Salt Lake City -- The Mormon church is a compassionate conservative's dream: a devout community that promotes clean living, self-reliance and responsibility.
It runs one of the tightest ships in the charity business, funneling millions of dollars' worth of goods and services to the needy worldwide, with very low overhead.
But the church has said no to President Bush's offer to channel government funds through religious charities, a plan facing a tough ride in Congress as hearings began this week.
"We're neutral. That's not saying we think it's wrong for every organization, but we just don't need it," said Dale Bills, a spokesman for The Church of Jesus Christ of Latter-day Saints.
The church can afford such a stance. With millions of dollars pouring into its treasury from the faithful, it doesn't need Uncle Sam's money and it doesn't want to have to change its structure in any way.
"There's nothing the government can provide that the church doesn't already have," said Garth Mangum, economics professor emeritus at the University of Utah and author of the book, "The Mormons' War on Poverty."
There's another reason others have given for rejecting the offer: the accountability to and dependence on the government in exchange for the money.
"The church doesn't want the government telling it how to do what the church sees as the church's job," Mangum said.
Charitable choice was first adopted in 1996 with the goal of opening up government programs to religious groups without forcing them to form secular spin-off organizations.
It is already law for federal welfare, drug treatment and community service programs and Bush wants to expand it to social service programs across government. But he's met opposition from both religious and secular groups who say the plan won't work.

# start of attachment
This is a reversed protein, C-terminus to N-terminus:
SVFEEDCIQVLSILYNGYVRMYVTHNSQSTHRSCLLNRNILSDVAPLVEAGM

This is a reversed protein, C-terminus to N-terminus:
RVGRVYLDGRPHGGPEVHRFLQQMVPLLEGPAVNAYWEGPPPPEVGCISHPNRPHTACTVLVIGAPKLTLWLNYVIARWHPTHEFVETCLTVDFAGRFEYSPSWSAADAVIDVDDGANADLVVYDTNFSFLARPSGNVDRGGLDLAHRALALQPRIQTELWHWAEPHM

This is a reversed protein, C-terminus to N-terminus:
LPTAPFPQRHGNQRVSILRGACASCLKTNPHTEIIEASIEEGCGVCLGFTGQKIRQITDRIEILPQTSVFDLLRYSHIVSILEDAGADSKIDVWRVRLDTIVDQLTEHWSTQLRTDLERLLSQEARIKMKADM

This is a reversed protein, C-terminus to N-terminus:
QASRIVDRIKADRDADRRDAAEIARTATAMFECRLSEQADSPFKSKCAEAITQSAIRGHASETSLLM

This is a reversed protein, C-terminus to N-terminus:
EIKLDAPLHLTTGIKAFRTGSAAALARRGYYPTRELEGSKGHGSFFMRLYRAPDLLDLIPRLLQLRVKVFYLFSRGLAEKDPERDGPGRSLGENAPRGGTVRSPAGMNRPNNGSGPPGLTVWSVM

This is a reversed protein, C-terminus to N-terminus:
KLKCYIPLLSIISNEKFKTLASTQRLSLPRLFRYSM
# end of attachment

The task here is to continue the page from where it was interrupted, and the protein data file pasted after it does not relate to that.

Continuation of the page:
Critics worry about government infringement on church freedoms and government funding of religious groups outside the mainstream, such as the Church of Scientology and the Nation of Islam. The plan would also allow religious groups to continue making hiring decisions based on religion, an exemption from anti-discrimination laws.
For its part, the Bush administration agrees that government funding isn't right for every religious charity.
"Faith leaders, organizations, and communities that perceive the slope as secularizing and slippery ought simply to opt out," said John DiIulio, who directs the new White House Office of Faith-Based and Community Initiatives.
Mormon welfare services are funded by donations from the church's 12 million members, who fast one day each month and donate the money they would have spent on food that day. Members are also required to pay 10 percent of their income in tithing.
The church has always emphasized self-sufficiency. In the 19th century, members set up mutual aid systems to help one another make the trek across the plains and through the mountains to Utah. Once settled in the West, Mormons set up community farms and storehouses.
Congregational leaders, called bishops, determine recipients' needs, helped by members who provide child care, rides to work, employment assistance or food and clothing donations, Bills said.
Recipients are expected to contribute to the system as they get help. Many volunteers working at the canneries and distribution centers are welfare recipients who work to repay the charity.
"We try to help people gain self-reliance so they, in turn, can help someone else," said Kent Hinckley, director of Bishops Storehouse services. "We didn't want a dole system. That would be detrimental to the people who receive. It doesn't help them to improve themselves."